The integrated seat clamp results in the seat post offering longer spring deflection due to the elimination of the seat mast on the frame, which automatically increases the flex of the seat post. This effect is supported by HFX in our MLP seat posts. The longer the extension of the seat post, the greater the effects of these properties. In addition, ISM impresses with an uncluttered look and weight savings (shorter seat tube, elimination of the seat clamp).
FSI - Flat Section Impact
The second area moment determines the behavior of a component under bending and torsional loads depending on the loaded cross-sections. The partial reduction of the axial second area moment of the Fascenario.3 seat post improves hysteresis flex behavior combined with stable torsion stiffness and a positive aerodynamic effect: AAS. This results in enhanced comfort and aerodynamics in the area of the rear triangle / seat post
PPT - Proportional Tubing
Larger frames, due to the rider’s weight and higher leverage, are naturally exposed to higher load changes as well. Proportional Tubing takes these loads into account. The conification, the wall thickness of the tubes and the diameter are adapted to these loads. This results in frames which, irrespective of the frame height, deliver consistently good stiffness and comfort values.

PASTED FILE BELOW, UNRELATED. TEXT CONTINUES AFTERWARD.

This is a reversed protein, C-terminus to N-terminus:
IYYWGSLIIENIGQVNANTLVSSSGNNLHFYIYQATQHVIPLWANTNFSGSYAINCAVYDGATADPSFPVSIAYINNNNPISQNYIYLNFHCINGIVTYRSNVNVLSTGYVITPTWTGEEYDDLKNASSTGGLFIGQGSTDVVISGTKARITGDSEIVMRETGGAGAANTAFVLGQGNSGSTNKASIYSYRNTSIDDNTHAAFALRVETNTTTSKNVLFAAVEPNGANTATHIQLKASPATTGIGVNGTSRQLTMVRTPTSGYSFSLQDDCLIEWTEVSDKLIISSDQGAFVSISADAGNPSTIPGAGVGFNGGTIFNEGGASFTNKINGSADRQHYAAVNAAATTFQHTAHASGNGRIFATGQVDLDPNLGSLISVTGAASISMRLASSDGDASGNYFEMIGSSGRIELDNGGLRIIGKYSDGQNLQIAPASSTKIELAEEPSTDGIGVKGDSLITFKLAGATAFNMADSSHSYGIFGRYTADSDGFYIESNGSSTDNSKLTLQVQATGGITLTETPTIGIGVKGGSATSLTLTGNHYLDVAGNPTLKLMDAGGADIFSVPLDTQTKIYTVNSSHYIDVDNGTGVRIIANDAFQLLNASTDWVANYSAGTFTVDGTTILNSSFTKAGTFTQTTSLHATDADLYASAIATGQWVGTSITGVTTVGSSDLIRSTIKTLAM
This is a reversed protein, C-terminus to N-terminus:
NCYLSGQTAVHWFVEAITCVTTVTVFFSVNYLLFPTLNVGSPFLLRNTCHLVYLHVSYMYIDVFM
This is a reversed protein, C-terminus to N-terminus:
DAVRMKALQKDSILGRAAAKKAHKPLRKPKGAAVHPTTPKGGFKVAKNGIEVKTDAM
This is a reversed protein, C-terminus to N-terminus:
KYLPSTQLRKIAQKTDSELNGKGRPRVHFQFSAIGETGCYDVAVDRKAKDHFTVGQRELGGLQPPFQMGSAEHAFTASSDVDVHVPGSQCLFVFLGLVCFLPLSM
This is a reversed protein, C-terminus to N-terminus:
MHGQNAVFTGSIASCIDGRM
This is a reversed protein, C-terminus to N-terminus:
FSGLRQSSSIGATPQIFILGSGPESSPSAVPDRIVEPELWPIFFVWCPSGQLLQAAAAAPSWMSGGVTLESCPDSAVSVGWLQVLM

IBS - Integrated Brake System
Bicycle system integrations are an important approach to achieving further optimizations in bicycle technology. Integrated brakes have the advantage of being perfectly adapted to the relevant frame in terms of function and form. Properly used and positioned, IBS provides improved brake performance, higher aerodynamics and noticeable weight savings. Visually, the overall impression of a frame can be upgraded by integrated brakes as well.
TFA - Torque Free Axle
Disc brakes massively stress the frame and the axles due to the absorption of the torsion and shear forces that are generated while braking. Torsion-resistant shafts, called through-axles, are the best way to counter these forces. Storck through-axles are not only used in mountain bikes but have long made their way into cross and road bikes with disc brakes as well. They provide stability, precise fit and stiffness.